Today, though, my big focus is just not losing my cool and logging in to Facebook. We’ll fill the void with work until 4:30, then it’s home to check on the cats and clean the house, and after that, well, it’ll probably be time for bed, but maybe I’ll get to start a new book. Did I tell you guys that I’ve already read 13 books so far this year? I’ve almost beaten my (sad, oh so sad) record of 15 books read last year. I’ve been working on putting together a list of feminist comic books to share with my book group, but I just realized that I won’t be able to access our group Facebook page for awhile. Hmmm…

On The Sixth Day Of Detox, My Caffeine Withdrawals Gave To Me…

…a strikingly non-committal headache. This headache is so lame. It’s more like the ghost of a headache; it’s not going to do any real harm, but it will hang around and force out some weak moaning and a bit of chain rattling. It’s so lame that it’s like the headache version of Hugh Grant’s acting versatility. Let’s just leave it at this: I’m annoyed by the flimsy, yet surprisingly cloying, nature of this fucking caffeine withdrawal headache. Give me a decent migraine any day – at least then I don’t have to feel guilty about suffering debilitating pain. Now it’s just me, both bored AND annoyed by that boredom, trying to kick a headache that’s been hovering around like a little Bart Simpson, “I’m not touching you! I’m not touching you! I’m not touching you!” Ugh.

Other than that, going off of coffee, alcohol, meat, wheat, dairy, and processed crapola has been pretty easy. Weird, right? No cravings yet, unless you count having a dream about eating potato chips while shopping for the perfect po-boy earlier today. The worst bit has been managing expected cravings. You know, when you know you have a social situation coming up, and you have to run through all of the ways your resolve might be tested at said social situation? I’ve been putting myself through mental exercises for all kinds of emotional eating/drinking hazards – the feeling of needing a sandwich when I’m super stressed at work, the feeling of needing a glass of wine after a long day at the office, the feeling of needing a drink just at thinking about hanging out with more than one or two people at a time, the feeling of needing pizza/bread/fried food to be able to watch TV at the greatest level of comfort, what it’s going to be like to be sober at a bar, etc…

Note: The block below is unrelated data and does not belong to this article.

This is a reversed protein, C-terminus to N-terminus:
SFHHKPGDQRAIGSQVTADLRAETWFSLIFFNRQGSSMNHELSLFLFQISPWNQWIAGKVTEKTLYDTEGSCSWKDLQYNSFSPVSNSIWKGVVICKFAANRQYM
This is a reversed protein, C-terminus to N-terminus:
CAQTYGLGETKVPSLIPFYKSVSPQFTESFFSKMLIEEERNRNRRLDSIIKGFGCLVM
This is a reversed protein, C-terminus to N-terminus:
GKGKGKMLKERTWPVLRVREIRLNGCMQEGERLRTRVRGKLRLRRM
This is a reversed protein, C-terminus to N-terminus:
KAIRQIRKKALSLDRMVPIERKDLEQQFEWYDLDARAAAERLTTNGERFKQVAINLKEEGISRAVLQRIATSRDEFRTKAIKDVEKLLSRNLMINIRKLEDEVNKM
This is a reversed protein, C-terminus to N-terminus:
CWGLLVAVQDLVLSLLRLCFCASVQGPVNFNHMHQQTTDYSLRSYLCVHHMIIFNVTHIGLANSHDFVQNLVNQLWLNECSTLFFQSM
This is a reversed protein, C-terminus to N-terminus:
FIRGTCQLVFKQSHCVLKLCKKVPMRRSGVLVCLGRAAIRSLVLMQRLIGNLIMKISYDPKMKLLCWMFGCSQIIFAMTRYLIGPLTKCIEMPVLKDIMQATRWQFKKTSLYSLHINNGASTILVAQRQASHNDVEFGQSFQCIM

Today the headache kind of ruined my plans to hang out with a big group of people who were on a drinking tour of Decatur Street. Typically, I’d be first in line for a bar crawl of that magnitude, especially with those specific people, who’re amazing. But not drinking either of my two favorite classes of beverages kind of puts a damper on fun, and adds a LOT more social anxiety to the mix. I’ve been preparing myself all week for how to handle any situation that I’d come up against, and was kind of looking forward to trying out my resolve. As it turns out, the headache had other plans, and that’s probably good. I only have $20, anyway, and I’m not really sure how much club soda that would get me. And I’d need A LOT. Maybe 15 refills or so to help handle how overstimulated I’d feel in a 50+ person crowd.

So now I’m at home alone, sober and a little hungry, at 10:20 on a Saturday night. My temples are throbbing gently, keeping time to the spin cycle on the washing machine next door. Those bastards have a washing machine! I walked four miles today to get all of my laundry done. FOUR MILES! I’m not actually complaining about the walking – it’s how I work out. But seriously, a washing machine would be golden.

I guess I did forget to mention how tired I’ve been. Part of that is going off of the caffeine, part is (I’m sure) boredom, and I’m guessing that part of it is not having the right combination of nutrients yet. I’m getting in a lot of fresh vegetables, and a good amount of protein, but I’m not sure that I’ve got carbs covered as well as I should. I’m probably going to start supplementing with a daily protein shake to get my carbs and protein both up a bit more. It’s still less than a week in, too. I’m sure just learning how to live without stimulants is confusing my body. A few days ago, I smelled a cup of coffee and my arms went numb. It’s going to be awhile before my body is completely back to normal.